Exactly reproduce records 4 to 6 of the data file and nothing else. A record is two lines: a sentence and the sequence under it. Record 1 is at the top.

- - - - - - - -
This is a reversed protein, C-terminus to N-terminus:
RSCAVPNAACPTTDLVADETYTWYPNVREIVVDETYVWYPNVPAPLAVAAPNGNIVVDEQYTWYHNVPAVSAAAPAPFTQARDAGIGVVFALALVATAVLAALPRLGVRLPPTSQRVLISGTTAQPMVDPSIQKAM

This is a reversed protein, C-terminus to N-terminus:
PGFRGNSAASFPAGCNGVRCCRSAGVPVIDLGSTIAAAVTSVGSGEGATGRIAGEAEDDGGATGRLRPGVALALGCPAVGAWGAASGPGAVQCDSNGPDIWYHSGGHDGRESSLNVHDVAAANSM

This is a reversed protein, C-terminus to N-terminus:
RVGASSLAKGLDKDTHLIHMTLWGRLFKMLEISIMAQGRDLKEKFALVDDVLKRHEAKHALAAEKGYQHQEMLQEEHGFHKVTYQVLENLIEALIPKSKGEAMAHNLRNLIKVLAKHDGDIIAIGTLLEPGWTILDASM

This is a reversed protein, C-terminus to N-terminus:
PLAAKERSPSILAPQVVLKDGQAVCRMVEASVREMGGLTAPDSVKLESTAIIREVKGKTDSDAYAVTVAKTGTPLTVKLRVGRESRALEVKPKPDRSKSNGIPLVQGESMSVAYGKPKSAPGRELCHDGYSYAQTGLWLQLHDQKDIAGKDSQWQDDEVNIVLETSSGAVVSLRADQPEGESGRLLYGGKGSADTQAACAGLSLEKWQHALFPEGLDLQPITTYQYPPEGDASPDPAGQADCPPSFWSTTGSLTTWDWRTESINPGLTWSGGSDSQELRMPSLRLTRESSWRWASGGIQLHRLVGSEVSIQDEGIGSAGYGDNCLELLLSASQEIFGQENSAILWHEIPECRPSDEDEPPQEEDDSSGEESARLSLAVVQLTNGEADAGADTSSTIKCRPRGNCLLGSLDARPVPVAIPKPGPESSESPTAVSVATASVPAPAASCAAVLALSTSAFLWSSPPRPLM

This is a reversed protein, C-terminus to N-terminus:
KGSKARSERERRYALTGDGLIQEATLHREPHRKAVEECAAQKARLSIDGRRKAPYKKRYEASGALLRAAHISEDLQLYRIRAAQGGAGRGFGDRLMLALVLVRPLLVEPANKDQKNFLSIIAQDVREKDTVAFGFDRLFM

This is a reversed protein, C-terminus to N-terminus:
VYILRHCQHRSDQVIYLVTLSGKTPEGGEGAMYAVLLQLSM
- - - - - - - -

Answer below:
This is a reversed protein, C-terminus to N-terminus:
PLAAKERSPSILAPQVVLKDGQAVCRMVEASVREMGGLTAPDSVKLESTAIIREVKGKTDSDAYAVTVAKTGTPLTVKLRVGRESRALEVKPKPDRSKSNGIPLVQGESMSVAYGKPKSAPGRELCHDGYSYAQTGLWLQLHDQKDIAGKDSQWQDDEVNIVLETSSGAVVSLRADQPEGESGRLLYGGKGSADTQAACAGLSLEKWQHALFPEGLDLQPITTYQYPPEGDASPDPAGQADCPPSFWSTTGSLTTWDWRTESINPGLTWSGGSDSQELRMPSLRLTRESSWRWASGGIQLHRLVGSEVSIQDEGIGSAGYGDNCLELLLSASQEIFGQENSAILWHEIPECRPSDEDEPPQEEDDSSGEESARLSLAVVQLTNGEADAGADTSSTIKCRPRGNCLLGSLDARPVPVAIPKPGPESSESPTAVSVATASVPAPAASCAAVLALSTSAFLWSSPPRPLM

This is a reversed protein, C-terminus to N-terminus:
KGSKARSERERRYALTGDGLIQEATLHREPHRKAVEECAAQKARLSIDGRRKAPYKKRYEASGALLRAAHISEDLQLYRIRAAQGGAGRGFGDRLMLALVLVRPLLVEPANKDQKNFLSIIAQDVREKDTVAFGFDRLFM

This is a reversed protein, C-terminus to N-terminus:
VYILRHCQHRSDQVIYLVTLSGKTPEGGEGAMYAVLLQLSM